Moderated by Helen Blank, director of childcare and early learning at the National Women’s Law Center, the panel focused on “Early Childhood Education: The Word Gap & The Common Core.” The panelists were Susan Neuman, professor of early childhood and literacy education at New York University and former U.S. Assistant Secretary of Elementary and Secondary Education; Joan Almon, founding director of the U.S. Alliance for Childhood, New York, NY; and Barbara T. Bowman, co-founder, former president, and professor of child development at the Erikson Institute, Chicago, IL.
Neuman stressed that young children’s vocabulary strongly predicts their academic success. It is, however, “the tip of the iceberg” because it depends on a sense of the content that each word represents. Many high school students, she said, have vocabularies of only 5,000 words. One estimate is that to achieve college and career success, a high school student needs a vocabulary of 80,000 words. The good news is that oral language is “highly amenable” to high-quality instruction. The challenge is that the instruction must begin before pre-kindergarten.
Almon took up a different facet of early childhood education: a need for play. For very young children, she said, a day that includes play lessens the rate of expulsions and dire later consequences and increases the likelihood of perseverance and focused work. She urged that program developers and policy makers foster play-based experiential learning that is developmentally appropriate.
Bowman cited continuing failures of early childhood education, especially for poor families, as showing a need to experiment. Among other poverty problems, lower income can bring more maternal depression, which means less attentiveness to children, diminished expectations, and anger. She distinguished between school language and home language. Children, Bowman said, must master both if they are to succeed. To help children succeed, she said, requires not just telling families to change, but creating a community of change.
The State of the Union address on January 28, 2014 by President Obama underscored how timely the panel was. He referred to research showing that “one of the best investments we can make in a child’s life is high-quality early education.” He announced that he was going “to pull together a coalition of elected officials, business leaders, and philanthropists willing to help more kids access the high-quality pre-K they need.”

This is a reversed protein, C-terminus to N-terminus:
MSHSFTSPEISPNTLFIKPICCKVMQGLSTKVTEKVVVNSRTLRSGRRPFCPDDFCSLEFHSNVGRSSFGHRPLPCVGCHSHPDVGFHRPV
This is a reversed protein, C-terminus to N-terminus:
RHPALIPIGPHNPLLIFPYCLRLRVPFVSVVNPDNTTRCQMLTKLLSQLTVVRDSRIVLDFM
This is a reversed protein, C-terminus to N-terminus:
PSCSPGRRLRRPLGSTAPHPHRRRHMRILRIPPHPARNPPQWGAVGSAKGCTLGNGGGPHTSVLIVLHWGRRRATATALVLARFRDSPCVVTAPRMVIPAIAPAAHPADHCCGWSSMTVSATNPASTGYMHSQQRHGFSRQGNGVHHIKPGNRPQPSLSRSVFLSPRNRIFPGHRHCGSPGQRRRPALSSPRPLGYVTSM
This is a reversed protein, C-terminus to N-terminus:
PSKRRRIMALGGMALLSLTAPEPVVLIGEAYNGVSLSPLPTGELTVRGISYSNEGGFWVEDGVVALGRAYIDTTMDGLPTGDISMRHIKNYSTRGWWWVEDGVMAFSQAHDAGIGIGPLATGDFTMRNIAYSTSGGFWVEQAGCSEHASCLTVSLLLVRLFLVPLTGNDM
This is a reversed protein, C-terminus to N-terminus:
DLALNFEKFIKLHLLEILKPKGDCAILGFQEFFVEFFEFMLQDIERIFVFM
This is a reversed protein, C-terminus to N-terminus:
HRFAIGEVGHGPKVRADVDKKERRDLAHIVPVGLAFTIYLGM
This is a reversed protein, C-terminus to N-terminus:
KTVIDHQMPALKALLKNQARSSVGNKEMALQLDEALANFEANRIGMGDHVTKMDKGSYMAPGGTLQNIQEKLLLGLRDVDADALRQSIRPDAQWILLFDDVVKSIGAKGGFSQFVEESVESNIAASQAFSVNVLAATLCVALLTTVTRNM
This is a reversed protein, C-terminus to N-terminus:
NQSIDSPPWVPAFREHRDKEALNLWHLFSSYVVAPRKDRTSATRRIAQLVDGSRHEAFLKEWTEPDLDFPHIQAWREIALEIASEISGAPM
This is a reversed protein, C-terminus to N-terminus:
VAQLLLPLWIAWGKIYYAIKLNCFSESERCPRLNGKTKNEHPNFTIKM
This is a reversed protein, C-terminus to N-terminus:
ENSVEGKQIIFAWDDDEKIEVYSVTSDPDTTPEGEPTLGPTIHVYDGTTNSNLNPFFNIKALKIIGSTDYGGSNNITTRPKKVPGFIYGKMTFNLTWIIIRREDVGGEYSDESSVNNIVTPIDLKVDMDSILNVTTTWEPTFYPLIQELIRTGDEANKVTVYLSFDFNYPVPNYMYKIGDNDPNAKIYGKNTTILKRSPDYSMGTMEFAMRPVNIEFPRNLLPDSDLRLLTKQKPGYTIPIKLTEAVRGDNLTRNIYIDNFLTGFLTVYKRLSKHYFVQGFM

One highly visible source of the research to which President Obama referred is James Heckman, who won the Nobel Prize in economics in 2000. To read about Heckman and his research, click here. For the text of the State of the Union address, go here.
TRUMKA DRAWS LINE IN THE SAND ON IMMIGRATION REFORM – On January 29, 2014, AFL-CIO President Richard L. Trumka told The Washington Post that immigration reform must provide a path to citizenship. Without a way to citizenship, the AFL-CIO will oppose immigration legislation.
“Our price of admission is citizenship,” Trumka told The Post. “Republicans aren’t talking seriously until they start talking about citizenship, and that means a direct route to green cards and a real path to citizenship.” To read the article, go here.
DPE has worked tirelessly over the years to raise concerns over high-tech immigration through H-1B and L-1 visas, which employers abuse to drive down wages. On January 14, a federal court of appeals cleared the way for a class action suit against the “Who’s Who” of Silicon Valley for conspiring to drive down pay by agreeing not to hire each other’s employees. So the tech giants not only flood their ranks with low-wage guest workers, but collude to drive down the wages of U.S. professionals directly. To read the article, go here.